Zumbi was an Afro-Brazilian leader who lived in the 17th century and is remembered for his resistance against the enslavement of African people in Brazil. He was the last leader of the Quilombo dos Palmares, a self-sustaining community of enslaved Africans and their descendants who had escaped from the plantations and established their own society in the hinterlands of Brazil.
Zumbi, believed to be of Congolese descent, was born in Palmares in 1655. At around age six, he was captured by the Portuguese and given to a missionary, where he was baptized and renamed Francisco.
Despite attempts to subjugate him, Zumbi managed to escape from slavery in 1670. At the age of 15, he made his way back to his birthplace, the Quilombo of Palmares.
The Quilombo de Palmares was an autonomous community of escaped slaves and indigenous people. The Quilombo was fortified and could house 5,000-6,000 people, many of whom were skilled swordsmen and spearmen. The palmares were also known for their valiant defenses against Portuguese forces, and capoeira was an important part of their defense. Soon after his return, Zumbi earned a reputation for his strength and fighting prowess, and he began leading the people of Palmares in their fight against the Portuguese colonizers who sought to re-enslave them.
In 1678, after a particularly devastating attack by Portuguese forces that wounded the king of Palmares Ganga Zumba and led to the capture of some of his children, Ganga Zumba sent a letter to the Governor of Pernambuco asking for peace.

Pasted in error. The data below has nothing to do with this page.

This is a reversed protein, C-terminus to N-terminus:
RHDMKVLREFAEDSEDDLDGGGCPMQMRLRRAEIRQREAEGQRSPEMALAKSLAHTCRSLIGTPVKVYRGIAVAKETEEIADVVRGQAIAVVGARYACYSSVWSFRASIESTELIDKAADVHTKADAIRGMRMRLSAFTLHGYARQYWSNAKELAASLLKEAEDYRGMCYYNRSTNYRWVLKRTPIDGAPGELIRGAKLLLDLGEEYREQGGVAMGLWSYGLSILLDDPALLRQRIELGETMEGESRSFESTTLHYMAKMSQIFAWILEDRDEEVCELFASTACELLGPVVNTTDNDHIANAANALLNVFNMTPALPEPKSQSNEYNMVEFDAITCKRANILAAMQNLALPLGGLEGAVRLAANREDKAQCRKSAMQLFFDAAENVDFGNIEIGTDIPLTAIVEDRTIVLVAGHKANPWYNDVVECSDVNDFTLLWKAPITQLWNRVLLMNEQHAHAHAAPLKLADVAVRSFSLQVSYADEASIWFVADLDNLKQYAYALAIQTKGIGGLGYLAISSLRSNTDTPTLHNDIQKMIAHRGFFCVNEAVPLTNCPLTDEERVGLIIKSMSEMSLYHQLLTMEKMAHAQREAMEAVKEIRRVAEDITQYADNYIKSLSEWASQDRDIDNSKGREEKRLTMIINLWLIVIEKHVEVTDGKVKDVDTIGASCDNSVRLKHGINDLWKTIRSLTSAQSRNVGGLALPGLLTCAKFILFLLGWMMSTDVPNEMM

The governor responded by agreeing to pardon Ganga Zumba and all his followers, on condition that they relocate from Palmares to Cucaú Valley, closer to the watchful eye of the colonial government and also return all enslaved Africans that had not been born in Palmares.
Ganga Zumba agreed to the terms but Zumbi was distrustful of the Portuguese. Furthermore, he refused to accept freedom for the people of Palmares while other Africans remained enslaved.
Ganga remained adamant and was in the process of relocating to Cucaú Valley with his followers when he was allegedly poisoned by Zumbi.
After Ganga’s death, Zumbi became the new king of Palmares and the resistance to Portuguese forces continued under him, while those loyal to Ganga Zumba relocated to the Cucaú Valley where they were re-enslaved by the Portuguese.
Zumbi’s determination and heroic efforts to fight for Palmares’ independence, as well as the belief of his contemporary ex-slaves that he was a demigod, increased his prestige.
Under Zumbi’s leadership, the Quilombo dos Palmares grew into a powerful force in the region, withstanding Portuguese colonizers’ attempts to re-enslave its members. The community was able to thrive for another 17 years and became a symbol of resistance and freedom for enslaved Africans in Brazil.
In 1695, the Portuguese launched a major military campaign against the Quilombo dos Palmares, and after a long and bloody battle, the Portuguese finally succeeded in destroying Cerca do Macaco, the kingdom’s central settlement. Zumbi was captured and was publicly beheaded on November 20, 1695. His head was displayed on a pike to dispel any legends of his immortality.
Zumbi’s death was a turning point in Brazilian history, and his legacy continued to inspire resistance against slavery and oppression in Brazil and around the world. Today, Zumbi is celebrated as a symbol of freedom and resistance and is remembered as one of the most important figures in Afro-Brazilian history.